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Urdu hai jiska naam hamin jaante hain Daag, saare jahan mein dhoom hamare zabaan ki hai (I know the language that is called Urdu, and it’s become known across the world). These words by poet Daag Dehlvi come to mind when Sanjiv Saraf talks about Jashn-E-Rekhta, a festival of Urdu literature starting Saturday.

“The inclusive ethos and creative richness of Urdu has made the language popular across borders," says Saraf, founder of Rekhta Foundation, a non-profit which works for the development of Urdu, and curator of the two-day festival. “Jashn-E-Rekhta is meant to give a flavour of Urdu so that the audience is drawn to the language for more learning," he adds.

Saraf is presenting Jashn-E-Rekhta in the Capital in collaboration with the India International Centre (IIC). More than 60 poets, authors and artistes from India, Pakistan, Canada and the US—including Satyapal Anand, Javed Akhtar, Gopi Chand Narang, Mahmood Farooqui and Munawwar Rana—will take part in Urdu recitation, dastangoi (a form of storytelling), plays, musical renditions (ghazals), mushairas (poetic symposiums) and panel discussions. An outdoor fête will feature street plays, a book exhibition and a calligraphy art corner.

Lucknow-based Rana, 63, who will be part of a panel discussion, “Mushaire Ka Badalta Rang-Roop (The Changing Face Of The Mushaira)", on Saturday says: “In the past four centuries, the mushaira has undergone many changes, from being an elitist affair to becoming an out and out public event." The panel, moderated by journalist Ravish Kumar, will include poet-politician Kumar Vishwas and US-based Anand. “Mushaira was originally about love and friendship. Now politics has made its way into it," Rana adds.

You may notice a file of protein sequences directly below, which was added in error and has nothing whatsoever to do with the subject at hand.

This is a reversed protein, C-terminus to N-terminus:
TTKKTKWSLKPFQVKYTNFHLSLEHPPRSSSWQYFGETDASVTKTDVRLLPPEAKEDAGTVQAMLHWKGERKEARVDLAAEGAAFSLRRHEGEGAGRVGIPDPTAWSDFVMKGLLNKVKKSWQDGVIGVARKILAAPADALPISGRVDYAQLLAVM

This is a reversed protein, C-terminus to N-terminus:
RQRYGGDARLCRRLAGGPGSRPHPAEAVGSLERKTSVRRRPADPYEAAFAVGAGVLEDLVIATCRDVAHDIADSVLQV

The same day will see another session, “Internet Ki Duniya Mein Urdu (Urdu In The Time Of Internet)". “The Internet has revolutionized the exchange and propagation of all languages, making it easier for lovers of Urdu to share material across the globe. With technological changes, Urdu will continue to evolve and not die, as many people assume," says Lahore, Pakistan, based Ali Madeeh Hashmi, writer and psychiatrist and grandson of Urdu poet Faiz Ahmad Faiz. Besides Hashmi, the panel will include Karachi, Pakistan, based writer Ajmal Kamal and Lalit Kumar, founder of Hindi poetry website Kavitakosh.org.

A highlight will be Akhtari, a tribute to ghazal singer Begum Akhtar on her birth centenary, by vocalist Vidya Shah, who has trained under Begum Akhtar’s disciple Shanti Hiranand, and dastango Danish Husain. “In 2012, Shah approached me to collaborate for a performance that was more than just songs. After sifting through musical material, recordings and never-seen-before interviews, and meeting friends, we came up with a musical offering that was not just biographical but anecdotal," says Husain.

The second day will include a recital of ghazals by Radhika Chopra and ustad Hamid Ali Khan as well as a play based on Saadat Hasan Manto’s Tetwal Ka Kutta. Directed by Danish Iqbal, the play will use the famous parable to talk about the relationship between India and Pakistan, and Manto’s “dislike" for Partition. “Manto is yet to get his due when it comes to Urdu writing. Through this play, we pay tribute to him and ask a pertinent question, ‘If both sides of the border share the same language and culture, what’s there to fight about?’" says Iqbal.

Jashn-E-Rekhta will be held from 14-15 March at IIC, 40, Max Mueller Marg. Timings vary. Click here for the schedule.

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